FIN-USA has major implications

Winning Group F has its rewards; losing has its punishment

11.05.2008
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Can Saku Koivu lead Finland past USA? Photo: IIHF/HHoF/Jukka Rautio

HALIFAX – As quarter-finals Wednesday approaches and teams jockey for position in the coming days, the Finland-United States matchup at the Metro Centre tonight will go a long way to determining the seedings for the Halifax half of the draw. Because of time and travel considerations, this year is different in that the quarter-finals will not be the usual crossover format. Instead, the top team in Group F will play the fourth team in the same group, and the second and third place teams will meet.

Canada leads the way with 12 points, but it has played four games. Finland is next with eight points in three games, and USA is third with six points in three games. Norway has four points from three games and Germany and Latvia still have no points. It looks reasonably certain that Norway will finish in fourth with a chance to equal its highest finish since 1990 when it finished eighth.

Germany is officially eliminated from quarter-final possibilities, so the only other team that could finish fourth in the group is Latvia, but that remains a longshot.

Of course, the big three nations in the group are fighting to finish first because a quarter-finals date with Norway is far more appealing than facing one of the other three countries. Thus the importance of the Finland-United States game. A Finnish win will guarantee second place and give it a chance for first when the Finns play Canada on Monday. A USA win, however, would mean far less because even if USA tied Canada for first place Canada would receive the superior seeding because it beat the United States 5-4 in their head-to-head meeting.

In short, Finland would rather play Norway than the United States in the quarter-finals, so it has more to gain from a win than USA, which seems most likely to play Finland regardless whether it wins or loses (although nothing is yet set in stone).

In truth, neither team is playing very well. Although Finland can happily boast that it has yet to lose a game—a valid point at all times, of course—it struggled to beat Norway, 3-2, in overtime, and was equally unimpressive in beating Slovakia, 3-2, and Latvia, 2-1. Unbeaten? Yes. Impressive? Not yet.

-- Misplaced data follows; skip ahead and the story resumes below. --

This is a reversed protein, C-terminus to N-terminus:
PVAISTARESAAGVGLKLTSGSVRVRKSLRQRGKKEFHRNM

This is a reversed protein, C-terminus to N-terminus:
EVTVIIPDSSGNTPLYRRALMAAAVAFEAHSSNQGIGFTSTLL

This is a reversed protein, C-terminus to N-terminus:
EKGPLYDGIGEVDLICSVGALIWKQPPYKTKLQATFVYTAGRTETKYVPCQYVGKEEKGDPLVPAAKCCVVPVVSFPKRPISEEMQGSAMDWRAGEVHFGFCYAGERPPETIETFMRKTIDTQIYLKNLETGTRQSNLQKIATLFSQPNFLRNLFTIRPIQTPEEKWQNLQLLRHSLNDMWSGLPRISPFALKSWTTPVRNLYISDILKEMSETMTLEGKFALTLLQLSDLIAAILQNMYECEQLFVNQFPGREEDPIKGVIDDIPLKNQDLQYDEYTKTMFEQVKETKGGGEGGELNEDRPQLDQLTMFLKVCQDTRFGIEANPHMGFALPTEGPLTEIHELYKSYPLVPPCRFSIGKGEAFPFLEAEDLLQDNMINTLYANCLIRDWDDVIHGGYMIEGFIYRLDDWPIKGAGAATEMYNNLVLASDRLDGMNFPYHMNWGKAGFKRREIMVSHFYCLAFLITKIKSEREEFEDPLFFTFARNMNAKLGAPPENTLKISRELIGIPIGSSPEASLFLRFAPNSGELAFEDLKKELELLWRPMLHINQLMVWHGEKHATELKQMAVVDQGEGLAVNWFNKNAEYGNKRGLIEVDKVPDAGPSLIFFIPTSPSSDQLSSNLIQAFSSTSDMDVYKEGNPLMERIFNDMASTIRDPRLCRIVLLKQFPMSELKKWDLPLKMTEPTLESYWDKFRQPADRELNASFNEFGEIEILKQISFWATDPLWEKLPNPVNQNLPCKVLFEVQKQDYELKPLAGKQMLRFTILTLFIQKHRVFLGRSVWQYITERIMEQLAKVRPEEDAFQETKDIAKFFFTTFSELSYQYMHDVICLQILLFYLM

The United States has been slightly better, perhaps, but still has lacked the all-around game to be mentioned right now in the same breath as Canada, Russia, and the Czech Republic. The Americans struggled with Latvia, winning 4-0 on four power-play goals, and wasted a great rally against Canada to lose, 5-4.

The game against Germany, its most recent, was full of problems even though they won. The last goal was an empty netter, but they squandered an early 3-0 lead and pulled goalie Craig Anderson after two periods after he allowed four goals on just ten shots.

The Finns definitely have the advantage in goal. Niklas Backstrom has played very well, while the Americans are in distress. Number-one man Tim Thomas left the tournament after suffering a knee injury against Canada, and Anderson was unimpressive against the Germans. Third goalie Robert Esche might be called upon to bail the team out if coach John Tortorella loses confidence in Anderson.

On the other hand, USA has scored 19 goals in four games while the Finns have only 13. More to the point, eleven of those 19 American goals have been scored on the power play. Indeed, in 5-on-5 play, the Americans have scored eight goals and allowed eight goals, suggesting that if the Finns can stay out of the penalty box they’ll have an excellent chance of winning. If they can’t, the potent USA power play might be the margin of victory.

What Finland does have, though, are game-breakers, proven stars who can come up with that big goal at the right time. Saku and Mikko Koivu, Teemu Selanne, and Olli Jokinen all fit the bill. The Americans have several fine young players in their own right, namely Zach Parise, Phil Kessel and Patrick O’Sullivan, but they don’t quite have the same intimidation factor as the top Finns (which may be a good thing—nothing like flying under the radar until the big goal).

Defensively, the edge has to go to the Americans on scoring and to the Finns for work in their own end. Paul Martin has six assists and is third in scoring for defencemen. These six points are the same number as the entire Finnish defensive corps has accumulated. The Americans also have Jordan Leopold and Matt Greene. The Finnish defence, while not as offensively gifted, has allowed only six goals, lowest in the tournament. Ville Koistinen, Ossi Vaananen, and Janne Niskala have all been excellent for Suomi.

On paper, the pre-game edge has to go to Finland, but maybe the best indications are from less tangible vales. The Finns haven’t looked dangerous for a full game, but the Americans showed tremendous heart rallying from 3-0 down to Canada, even though they lost in the last minute. Finland has the talent and the players to win, but that intangible factor suggests an American win.

ANDREW PODNIEKS

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